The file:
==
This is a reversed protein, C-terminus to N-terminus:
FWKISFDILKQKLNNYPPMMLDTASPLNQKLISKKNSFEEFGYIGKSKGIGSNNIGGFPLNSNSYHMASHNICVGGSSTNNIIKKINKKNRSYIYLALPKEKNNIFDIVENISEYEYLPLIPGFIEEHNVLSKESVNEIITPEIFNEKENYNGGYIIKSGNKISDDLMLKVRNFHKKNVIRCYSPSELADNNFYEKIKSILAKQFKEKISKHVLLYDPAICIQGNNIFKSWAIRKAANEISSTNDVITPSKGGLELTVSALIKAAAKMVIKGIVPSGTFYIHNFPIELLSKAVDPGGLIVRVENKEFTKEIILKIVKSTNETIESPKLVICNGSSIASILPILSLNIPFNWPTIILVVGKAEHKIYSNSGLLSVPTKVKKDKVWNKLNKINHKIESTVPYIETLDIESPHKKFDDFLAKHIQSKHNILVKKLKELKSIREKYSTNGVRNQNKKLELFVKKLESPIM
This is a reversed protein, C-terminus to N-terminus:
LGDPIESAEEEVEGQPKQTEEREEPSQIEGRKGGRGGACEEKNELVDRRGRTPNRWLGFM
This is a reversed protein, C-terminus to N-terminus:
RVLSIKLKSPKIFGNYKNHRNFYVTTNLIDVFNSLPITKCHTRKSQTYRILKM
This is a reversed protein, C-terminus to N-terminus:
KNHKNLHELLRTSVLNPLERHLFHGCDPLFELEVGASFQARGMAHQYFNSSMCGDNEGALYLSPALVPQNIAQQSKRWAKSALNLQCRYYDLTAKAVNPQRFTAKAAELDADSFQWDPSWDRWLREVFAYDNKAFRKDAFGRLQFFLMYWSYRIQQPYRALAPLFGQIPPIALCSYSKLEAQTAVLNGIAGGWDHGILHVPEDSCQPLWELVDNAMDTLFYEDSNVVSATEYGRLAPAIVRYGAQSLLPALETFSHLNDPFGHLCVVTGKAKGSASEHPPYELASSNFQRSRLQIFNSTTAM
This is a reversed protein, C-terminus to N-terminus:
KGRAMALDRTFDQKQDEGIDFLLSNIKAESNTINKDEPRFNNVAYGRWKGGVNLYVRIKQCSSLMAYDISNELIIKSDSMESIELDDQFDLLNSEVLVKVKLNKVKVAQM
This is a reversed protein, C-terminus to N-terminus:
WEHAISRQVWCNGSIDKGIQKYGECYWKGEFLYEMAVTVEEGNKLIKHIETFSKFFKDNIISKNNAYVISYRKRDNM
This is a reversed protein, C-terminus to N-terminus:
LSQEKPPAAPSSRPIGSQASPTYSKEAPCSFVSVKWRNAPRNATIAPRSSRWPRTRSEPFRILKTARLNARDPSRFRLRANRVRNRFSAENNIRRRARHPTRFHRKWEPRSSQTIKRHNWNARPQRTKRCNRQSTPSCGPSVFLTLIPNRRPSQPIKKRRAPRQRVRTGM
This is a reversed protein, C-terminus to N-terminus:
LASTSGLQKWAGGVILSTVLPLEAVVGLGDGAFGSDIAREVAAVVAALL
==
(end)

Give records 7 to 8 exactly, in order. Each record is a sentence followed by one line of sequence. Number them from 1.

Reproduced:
This is a reversed protein, C-terminus to N-terminus:
LSQEKPPAAPSSRPIGSQASPTYSKEAPCSFVSVKWRNAPRNATIAPRSSRWPRTRSEPFRILKTARLNARDPSRFRLRANRVRNRFSAENNIRRRARHPTRFHRKWEPRSSQTIKRHNWNARPQRTKRCNRQSTPSCGPSVFLTLIPNRRPSQPIKKRRAPRQRVRTGM
This is a reversed protein, C-terminus to N-terminus:
LASTSGLQKWAGGVILSTVLPLEAVVGLGDGAFGSDIAREVAAVVAALL